Publication Date

Summer 8-2-2022

Project Category

Patient Safety and Quality Improvement (PSQI)

Faculty Mentor

Scott Sadler, MD

Document Type



An EMR, electronic medical record, system refers to the software widely adopted by medical practitioners to reduce the use of hard-copy files, and improve the documentation, storage, and retrieval of patient information. Some EMR systems can generate automatic alerts reminding providers when patients are due for certain preventive services or meet the criteria for various screening measures. Epic, one of the leading EMR systems in use today, contains this additional feature. The screening recommendations built into Epic are derived from a committee of USPSTF, U.S. Preventive Services Task Force, medical experts whose focus is to improve patient health across the nation. In September of 2021, the University of Tennessee-Family Medicine Jackson clinic switched from using the Centricity EMR to Epic EMR. The primary goal of this study was to measure whether there is any quantifiable improvement in USPSTF screening rates after implementing the Epic EMR, which contains the notifications to prevent lapses in patient care.

For each EMR, 100 patients were selected at random including those greater than 44 years of age and less than 65 years of age. This study involved checking whether patients were up-to-date on thirteen potential USPSTF screening measures and recording the data in the SPSS statistical software program. Chi-square analysis comparing the data across both Centricity and Epic, revealed no statistical significance between screening rates. However, when accounting for sex (male vs. female) across both EMRs, women in the study had 16% more drug screening, 3% more tobacco screening, and 18% more statin use in comparison to men. Furthermore, statistical significance was found when comparing race (black vs. white). For example, black patients had 10% more syphilis screening and 33% more STD screening, whereas white patients had 28% more lung cancer screening across both EMR systems.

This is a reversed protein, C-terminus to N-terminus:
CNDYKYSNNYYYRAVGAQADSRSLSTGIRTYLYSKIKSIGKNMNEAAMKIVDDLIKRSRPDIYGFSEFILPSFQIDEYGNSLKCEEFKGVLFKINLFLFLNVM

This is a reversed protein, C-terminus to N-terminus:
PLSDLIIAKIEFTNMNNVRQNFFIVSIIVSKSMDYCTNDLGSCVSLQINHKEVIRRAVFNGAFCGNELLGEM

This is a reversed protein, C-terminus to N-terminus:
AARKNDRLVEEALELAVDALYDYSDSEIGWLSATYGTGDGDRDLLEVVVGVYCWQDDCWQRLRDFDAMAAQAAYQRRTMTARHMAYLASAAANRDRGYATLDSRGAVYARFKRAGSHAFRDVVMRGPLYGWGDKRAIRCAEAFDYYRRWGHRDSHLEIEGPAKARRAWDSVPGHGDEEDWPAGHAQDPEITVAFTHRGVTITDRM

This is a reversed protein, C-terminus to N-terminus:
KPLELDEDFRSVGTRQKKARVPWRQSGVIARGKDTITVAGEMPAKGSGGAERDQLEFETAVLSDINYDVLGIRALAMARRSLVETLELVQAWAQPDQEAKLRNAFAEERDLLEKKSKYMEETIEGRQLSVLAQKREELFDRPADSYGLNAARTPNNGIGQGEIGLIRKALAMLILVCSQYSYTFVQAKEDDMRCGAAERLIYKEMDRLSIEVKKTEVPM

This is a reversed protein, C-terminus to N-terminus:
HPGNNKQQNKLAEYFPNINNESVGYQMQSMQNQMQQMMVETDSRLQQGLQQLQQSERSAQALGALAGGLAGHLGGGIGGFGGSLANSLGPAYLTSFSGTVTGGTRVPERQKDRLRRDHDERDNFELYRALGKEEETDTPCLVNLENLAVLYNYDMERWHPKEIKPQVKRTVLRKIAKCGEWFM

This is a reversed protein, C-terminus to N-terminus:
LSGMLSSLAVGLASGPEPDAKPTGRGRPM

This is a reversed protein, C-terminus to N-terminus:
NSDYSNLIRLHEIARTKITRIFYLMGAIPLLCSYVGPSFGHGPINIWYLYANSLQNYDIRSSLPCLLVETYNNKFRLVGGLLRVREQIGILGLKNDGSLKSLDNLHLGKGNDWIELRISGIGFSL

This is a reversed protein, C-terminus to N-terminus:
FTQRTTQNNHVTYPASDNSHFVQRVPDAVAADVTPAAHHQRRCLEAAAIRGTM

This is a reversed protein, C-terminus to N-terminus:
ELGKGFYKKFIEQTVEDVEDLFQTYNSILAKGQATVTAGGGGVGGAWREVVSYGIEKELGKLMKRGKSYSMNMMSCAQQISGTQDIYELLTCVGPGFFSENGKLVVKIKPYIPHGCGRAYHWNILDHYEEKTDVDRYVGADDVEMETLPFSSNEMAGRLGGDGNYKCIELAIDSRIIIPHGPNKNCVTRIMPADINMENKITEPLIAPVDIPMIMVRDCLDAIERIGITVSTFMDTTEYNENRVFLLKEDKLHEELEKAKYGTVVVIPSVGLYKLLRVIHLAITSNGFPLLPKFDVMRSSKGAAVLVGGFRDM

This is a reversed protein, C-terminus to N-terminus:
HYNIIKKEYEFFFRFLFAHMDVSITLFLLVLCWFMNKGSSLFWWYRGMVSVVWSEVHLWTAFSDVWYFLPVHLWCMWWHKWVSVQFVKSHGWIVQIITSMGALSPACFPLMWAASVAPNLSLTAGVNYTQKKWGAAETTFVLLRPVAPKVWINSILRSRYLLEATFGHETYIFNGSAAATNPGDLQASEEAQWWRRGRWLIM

Although reassuring to find no statistical significance when comparing screening rates across both EMRs, conclusions to explain the results for specific screening measures pertaining to race and sex cannot be drawn based on the data at this time. Future research analyzing external variables such as patient compliance, provider biases, and population risk, may be useful in providing further insight to explain the statistical significance of this data.